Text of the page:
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UK lawmakers say Facebook hasn't played straight with them on fake news

A Parliament report set for release Sunday says Facebook has been less than candid in addressing questions about disinformation on its platform, according to The New York Times.

Facebook CEO Mark Zuckerberg

Facebook CEO Mark Zuckerberg. It hasn't been the best week for him.

James Martin/CNET

Expect another black eye for Facebook come Sunday.

The world's largest social network has been "disingenuous" with UK lawmakers investigating fake news and Russian propaganda on social media platforms, says a report set for release that day, according to a Saturday story from The New York Times.

Prepared by a UK Parliament committee, with help from the US Senate's Intelligence Committee, the report calls for tough new rules on social media companies, including holding such firms liable for content on their sites, as opposed to treating the companies as "passive platforms" with no responsibility for user-generated posts.

Other recommendations include government standards for impartiality and accuracy like those applied to traditional broadcasters, a new tax on tech firms to pay for greater oversight and the levying of heftier fines related to the mishandling of data along with the spread of disinformation.

Such government regulation is needed in part because Facebook's resistance to providing information to Parliament "does not bode well for future transparency," the report says, according to the Times' story about the document. "Facebook should not be in a position of marking its own homework," the report says, according to the Times.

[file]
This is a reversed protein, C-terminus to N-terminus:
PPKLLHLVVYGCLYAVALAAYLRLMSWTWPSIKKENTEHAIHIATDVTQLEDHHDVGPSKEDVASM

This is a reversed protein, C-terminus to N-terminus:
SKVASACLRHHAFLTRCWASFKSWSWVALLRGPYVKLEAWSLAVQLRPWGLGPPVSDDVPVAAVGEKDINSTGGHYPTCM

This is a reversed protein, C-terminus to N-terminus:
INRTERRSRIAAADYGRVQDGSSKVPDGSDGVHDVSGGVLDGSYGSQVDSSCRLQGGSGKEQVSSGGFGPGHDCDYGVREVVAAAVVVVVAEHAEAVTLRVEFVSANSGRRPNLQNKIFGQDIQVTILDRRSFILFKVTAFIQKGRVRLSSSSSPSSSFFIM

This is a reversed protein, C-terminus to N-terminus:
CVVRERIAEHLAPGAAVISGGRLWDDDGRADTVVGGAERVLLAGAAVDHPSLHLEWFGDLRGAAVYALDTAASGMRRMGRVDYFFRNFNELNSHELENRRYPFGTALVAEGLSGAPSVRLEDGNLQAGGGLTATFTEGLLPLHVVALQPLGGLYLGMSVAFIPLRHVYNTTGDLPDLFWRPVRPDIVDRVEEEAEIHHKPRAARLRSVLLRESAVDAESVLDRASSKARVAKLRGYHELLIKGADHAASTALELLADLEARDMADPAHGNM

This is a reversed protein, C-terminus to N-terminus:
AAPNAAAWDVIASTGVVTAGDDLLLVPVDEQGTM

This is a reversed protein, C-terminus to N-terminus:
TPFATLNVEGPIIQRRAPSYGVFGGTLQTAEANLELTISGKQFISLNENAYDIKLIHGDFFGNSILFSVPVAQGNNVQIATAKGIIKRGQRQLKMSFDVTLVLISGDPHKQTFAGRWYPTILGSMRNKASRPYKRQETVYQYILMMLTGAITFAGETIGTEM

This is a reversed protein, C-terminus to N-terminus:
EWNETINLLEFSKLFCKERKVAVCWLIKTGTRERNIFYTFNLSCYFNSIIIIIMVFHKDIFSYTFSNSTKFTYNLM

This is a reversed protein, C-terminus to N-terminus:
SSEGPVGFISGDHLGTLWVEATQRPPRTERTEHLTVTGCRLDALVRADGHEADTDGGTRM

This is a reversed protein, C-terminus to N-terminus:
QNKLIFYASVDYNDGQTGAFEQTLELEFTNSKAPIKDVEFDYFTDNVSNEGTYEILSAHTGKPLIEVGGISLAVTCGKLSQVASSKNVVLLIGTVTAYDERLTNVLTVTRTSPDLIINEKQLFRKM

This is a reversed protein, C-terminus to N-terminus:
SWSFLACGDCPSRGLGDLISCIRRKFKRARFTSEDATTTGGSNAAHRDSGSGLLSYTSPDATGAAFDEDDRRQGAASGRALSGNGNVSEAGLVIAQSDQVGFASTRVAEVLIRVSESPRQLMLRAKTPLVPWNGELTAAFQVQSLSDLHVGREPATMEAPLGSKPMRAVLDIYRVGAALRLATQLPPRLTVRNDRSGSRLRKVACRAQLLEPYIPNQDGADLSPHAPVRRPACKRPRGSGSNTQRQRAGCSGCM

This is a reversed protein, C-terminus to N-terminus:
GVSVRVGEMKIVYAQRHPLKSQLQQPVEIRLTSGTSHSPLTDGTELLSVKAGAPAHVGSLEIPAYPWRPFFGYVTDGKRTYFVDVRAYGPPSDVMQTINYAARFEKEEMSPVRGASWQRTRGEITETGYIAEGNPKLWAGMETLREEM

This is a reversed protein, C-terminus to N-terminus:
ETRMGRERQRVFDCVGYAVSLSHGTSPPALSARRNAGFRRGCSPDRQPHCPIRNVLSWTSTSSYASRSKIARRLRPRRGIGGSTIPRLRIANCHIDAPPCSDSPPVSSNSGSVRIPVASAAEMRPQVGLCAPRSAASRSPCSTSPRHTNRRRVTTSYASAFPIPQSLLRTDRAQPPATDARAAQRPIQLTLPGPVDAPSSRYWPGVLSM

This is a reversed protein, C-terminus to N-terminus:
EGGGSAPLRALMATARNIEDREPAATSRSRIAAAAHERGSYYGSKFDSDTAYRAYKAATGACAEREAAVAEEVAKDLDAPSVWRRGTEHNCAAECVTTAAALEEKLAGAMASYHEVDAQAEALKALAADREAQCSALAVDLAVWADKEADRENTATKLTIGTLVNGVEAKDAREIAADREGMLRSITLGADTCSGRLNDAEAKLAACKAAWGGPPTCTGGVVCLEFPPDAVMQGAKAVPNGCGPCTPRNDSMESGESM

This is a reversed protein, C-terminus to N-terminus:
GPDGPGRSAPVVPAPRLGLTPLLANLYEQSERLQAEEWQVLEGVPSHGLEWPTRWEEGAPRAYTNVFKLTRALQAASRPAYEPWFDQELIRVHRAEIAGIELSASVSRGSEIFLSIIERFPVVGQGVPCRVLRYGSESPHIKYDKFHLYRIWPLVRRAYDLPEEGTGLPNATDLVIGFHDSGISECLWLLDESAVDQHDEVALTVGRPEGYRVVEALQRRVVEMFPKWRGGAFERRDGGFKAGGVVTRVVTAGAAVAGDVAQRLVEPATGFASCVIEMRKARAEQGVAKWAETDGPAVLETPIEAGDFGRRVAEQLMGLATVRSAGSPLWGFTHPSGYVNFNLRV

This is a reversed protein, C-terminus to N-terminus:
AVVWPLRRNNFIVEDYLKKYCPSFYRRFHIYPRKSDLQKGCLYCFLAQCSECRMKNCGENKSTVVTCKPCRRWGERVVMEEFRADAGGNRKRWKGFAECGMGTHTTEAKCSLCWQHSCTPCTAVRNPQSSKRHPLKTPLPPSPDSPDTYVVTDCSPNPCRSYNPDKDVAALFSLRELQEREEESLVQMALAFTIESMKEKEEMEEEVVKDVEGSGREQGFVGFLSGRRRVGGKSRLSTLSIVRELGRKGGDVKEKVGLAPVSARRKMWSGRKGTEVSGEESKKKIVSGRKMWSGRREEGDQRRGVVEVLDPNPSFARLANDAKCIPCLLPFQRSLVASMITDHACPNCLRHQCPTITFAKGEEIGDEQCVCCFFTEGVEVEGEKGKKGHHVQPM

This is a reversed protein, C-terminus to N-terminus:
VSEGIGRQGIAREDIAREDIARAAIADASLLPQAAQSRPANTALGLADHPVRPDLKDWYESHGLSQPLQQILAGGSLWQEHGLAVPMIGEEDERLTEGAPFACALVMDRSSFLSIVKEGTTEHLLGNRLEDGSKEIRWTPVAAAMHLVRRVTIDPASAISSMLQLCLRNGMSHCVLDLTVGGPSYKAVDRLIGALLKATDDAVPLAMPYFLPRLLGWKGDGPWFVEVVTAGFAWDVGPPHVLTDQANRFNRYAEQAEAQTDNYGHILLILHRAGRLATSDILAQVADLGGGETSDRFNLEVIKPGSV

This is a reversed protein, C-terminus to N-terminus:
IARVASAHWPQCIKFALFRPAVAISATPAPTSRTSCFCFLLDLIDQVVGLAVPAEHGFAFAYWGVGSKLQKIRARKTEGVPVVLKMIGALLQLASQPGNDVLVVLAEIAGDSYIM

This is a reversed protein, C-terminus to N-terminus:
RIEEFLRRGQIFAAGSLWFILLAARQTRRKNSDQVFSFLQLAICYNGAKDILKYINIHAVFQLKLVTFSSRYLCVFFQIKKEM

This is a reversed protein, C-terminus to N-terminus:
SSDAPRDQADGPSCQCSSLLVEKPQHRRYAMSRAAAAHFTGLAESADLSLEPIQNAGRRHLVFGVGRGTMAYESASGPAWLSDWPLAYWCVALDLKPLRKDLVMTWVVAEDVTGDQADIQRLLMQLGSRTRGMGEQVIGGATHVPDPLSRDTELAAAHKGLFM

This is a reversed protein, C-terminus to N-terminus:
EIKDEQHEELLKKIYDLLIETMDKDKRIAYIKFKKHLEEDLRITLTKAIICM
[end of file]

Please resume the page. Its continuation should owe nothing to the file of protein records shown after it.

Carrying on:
The parliamentary report is the latest bad news for Facebook. The social network has taken heat from lawmakers and others about the use of its platform to spread disinformation and foment discord during the 2016 US presidential election and the Brexit campaign. Executives with the company have appeared at hearings in both the US and Europe to answer questions about those concerns and about a data scandal involving political consultancy Cambridge Analytica.

Facebook's stock price plummeted Wednesday, following a quarterly earnings report from the company that indicated slowing growth. Investments related to security and to addressing fake news "will significantly impact our profitability," CEO Mark Zuckerberg said during the earnings conference call. "This is a critical year for Facebook."

By the end of the day Thursday, Bloomberg had reported that the social network had suffered the largest-ever stock market loss in value during a single day for any US company -- as much as $124 billion.

The Parliament group behind the Sunday report, the Digital, Culture, Media and Sport Committee, didn't immediately respond to a request for comment Saturday. Nor did the Senate Intelligence Committee or Sen. Mark Warner, the ranking Democrat on the committee.

When the report is officially released Sunday, Facebook is expected to say that the parliamentary committee raises important issues, that the company agrees political advertising should be fair and transparent, and that Facebook will work closely with the British government to develop transparency tools.

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